Your Contract Can Only Be Amended in Writing? Not So Fast.

November 2022

Whether a fund document or an acquisition agreement, most of the contracts your private equity firm has entered into contain a provision such as the following: “No amendment or waiver of any provision of this Agreement shall be valid unless the same shall be in writing and signed by the Parties.”

Does that mean a purported oral agreement between you and your counterparty to change or waive the terms of your agreement is ineffective because it is not in writing? Or that your actions following the execution of the agreement cannot effect a change in its terms on the grounds that those actions did not include a writing signed by both parties?

Those are not trick questions! It turns out the answer is less clear than one might think. Subject to certain specific exceptions, oral agreements are generally binding. This includes an oral agreement to change a contractual provision that requires changes to be in writing. Thus, under Delaware law, “contract provisions deeming oral modifications unenforceable can be waived orally or by a course of conduct just like any other contractual provisions.” So held the Delaware Court of Chancery in late June of this year, citing a long line of Delaware cases to this effect. CPC Mikawaya Holdings, LLC v. MyMo Intermediate, Inc., et al., (Del. Ch. June 29, 2022).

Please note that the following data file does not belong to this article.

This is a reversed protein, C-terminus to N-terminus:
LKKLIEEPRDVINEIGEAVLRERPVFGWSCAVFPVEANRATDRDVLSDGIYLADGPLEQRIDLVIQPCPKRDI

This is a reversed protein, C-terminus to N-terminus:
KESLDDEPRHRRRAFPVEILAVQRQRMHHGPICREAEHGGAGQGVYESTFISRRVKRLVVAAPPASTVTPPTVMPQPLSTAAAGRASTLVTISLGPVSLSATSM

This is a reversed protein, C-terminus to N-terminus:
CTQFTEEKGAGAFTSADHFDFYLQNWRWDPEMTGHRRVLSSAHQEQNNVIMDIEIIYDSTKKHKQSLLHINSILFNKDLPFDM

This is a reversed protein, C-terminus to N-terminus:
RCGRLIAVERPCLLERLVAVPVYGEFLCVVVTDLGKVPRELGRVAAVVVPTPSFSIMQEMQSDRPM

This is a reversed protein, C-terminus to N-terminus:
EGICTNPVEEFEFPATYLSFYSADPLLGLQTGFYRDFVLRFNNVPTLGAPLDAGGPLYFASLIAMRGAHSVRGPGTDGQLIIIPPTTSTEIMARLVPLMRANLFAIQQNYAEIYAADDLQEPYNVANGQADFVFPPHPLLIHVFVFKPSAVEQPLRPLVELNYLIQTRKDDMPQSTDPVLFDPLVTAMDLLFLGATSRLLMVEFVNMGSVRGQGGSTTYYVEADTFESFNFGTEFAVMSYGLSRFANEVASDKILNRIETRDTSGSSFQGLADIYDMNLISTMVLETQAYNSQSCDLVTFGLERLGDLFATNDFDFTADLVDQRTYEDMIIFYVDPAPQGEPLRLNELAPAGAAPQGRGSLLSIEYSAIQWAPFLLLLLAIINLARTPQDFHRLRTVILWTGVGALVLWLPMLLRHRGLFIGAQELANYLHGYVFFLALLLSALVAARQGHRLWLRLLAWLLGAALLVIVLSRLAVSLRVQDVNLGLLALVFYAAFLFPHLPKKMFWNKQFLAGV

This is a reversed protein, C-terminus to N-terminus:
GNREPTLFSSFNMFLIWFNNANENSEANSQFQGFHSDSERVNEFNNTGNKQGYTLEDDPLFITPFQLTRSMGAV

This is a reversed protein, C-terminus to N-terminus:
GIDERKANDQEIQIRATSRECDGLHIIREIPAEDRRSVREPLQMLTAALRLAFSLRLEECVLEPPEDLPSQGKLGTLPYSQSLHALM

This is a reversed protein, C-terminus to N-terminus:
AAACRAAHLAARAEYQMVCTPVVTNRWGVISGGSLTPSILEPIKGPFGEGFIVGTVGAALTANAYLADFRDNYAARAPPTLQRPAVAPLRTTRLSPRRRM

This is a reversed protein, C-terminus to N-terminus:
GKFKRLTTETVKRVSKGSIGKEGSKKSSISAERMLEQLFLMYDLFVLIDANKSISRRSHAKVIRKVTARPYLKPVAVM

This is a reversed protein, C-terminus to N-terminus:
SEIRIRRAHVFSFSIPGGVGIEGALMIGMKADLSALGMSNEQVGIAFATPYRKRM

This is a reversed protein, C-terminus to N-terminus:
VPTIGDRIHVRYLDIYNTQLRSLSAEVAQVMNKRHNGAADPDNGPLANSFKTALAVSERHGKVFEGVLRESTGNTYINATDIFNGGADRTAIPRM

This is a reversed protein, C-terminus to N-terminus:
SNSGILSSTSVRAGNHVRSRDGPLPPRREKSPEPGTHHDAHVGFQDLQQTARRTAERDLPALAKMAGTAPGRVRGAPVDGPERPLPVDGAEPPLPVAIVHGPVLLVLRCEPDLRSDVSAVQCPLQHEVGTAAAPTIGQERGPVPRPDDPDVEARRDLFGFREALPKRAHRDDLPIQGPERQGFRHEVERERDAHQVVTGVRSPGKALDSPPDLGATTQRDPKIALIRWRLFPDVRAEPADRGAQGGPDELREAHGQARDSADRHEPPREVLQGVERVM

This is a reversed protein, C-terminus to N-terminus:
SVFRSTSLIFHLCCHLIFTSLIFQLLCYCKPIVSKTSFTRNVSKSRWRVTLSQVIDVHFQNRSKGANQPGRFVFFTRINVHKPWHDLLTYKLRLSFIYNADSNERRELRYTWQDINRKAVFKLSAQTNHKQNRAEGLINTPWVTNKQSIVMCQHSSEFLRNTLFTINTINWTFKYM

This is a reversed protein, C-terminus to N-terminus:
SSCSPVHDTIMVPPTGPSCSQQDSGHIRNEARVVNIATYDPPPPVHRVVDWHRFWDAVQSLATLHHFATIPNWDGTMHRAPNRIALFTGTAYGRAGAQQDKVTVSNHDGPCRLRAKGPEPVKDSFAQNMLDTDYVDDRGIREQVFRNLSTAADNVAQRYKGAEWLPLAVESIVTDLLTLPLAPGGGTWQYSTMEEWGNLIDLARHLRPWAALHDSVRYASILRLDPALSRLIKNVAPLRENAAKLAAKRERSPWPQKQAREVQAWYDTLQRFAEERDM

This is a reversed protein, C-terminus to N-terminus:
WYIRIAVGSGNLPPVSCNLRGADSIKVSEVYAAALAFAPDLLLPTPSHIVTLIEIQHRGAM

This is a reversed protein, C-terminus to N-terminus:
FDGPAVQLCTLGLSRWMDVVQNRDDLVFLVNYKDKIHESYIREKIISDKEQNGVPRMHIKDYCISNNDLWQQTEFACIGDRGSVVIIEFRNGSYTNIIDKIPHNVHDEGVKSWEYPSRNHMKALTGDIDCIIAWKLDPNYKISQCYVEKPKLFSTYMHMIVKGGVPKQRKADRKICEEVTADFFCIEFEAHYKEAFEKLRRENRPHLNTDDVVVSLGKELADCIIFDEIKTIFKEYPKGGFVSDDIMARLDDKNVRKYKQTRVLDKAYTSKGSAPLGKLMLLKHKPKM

The same is true under New York law. The principle was stated succinctly more than a century ago by Benjamin Cardozo, when he sat on the New York Court of Appeals: “Those who make a contract may unmake it. The clause which forbids a change may be changed like any other. The prohibition of oral waiver may itself be waived.” (Alfred C. Beatty v. Guggenheim Exploration Co., et al., N.Y. Jan. 28, 1919).

Not surprisingly, ultimately succeeding on a claim that the parties have orally agreed to amend a contractual requirement that amendments must be in writing presents difficult burden of proof challenges, and courts are inclined to be skeptical of such assertions. However, defending such a claim can nonetheless be expensive. As the court stated in CPE Mikawaya Holdings, in upholding such a claim against a motion to dismiss, “the strenuous evidentiary standard for an oral waiver of a non-oral-modification provision” comes into play only after discovery. A plausible assertion of an oral waiver is likely to survive a motion to dismiss.

The moral remains that of Proverbs: Be careful what you say.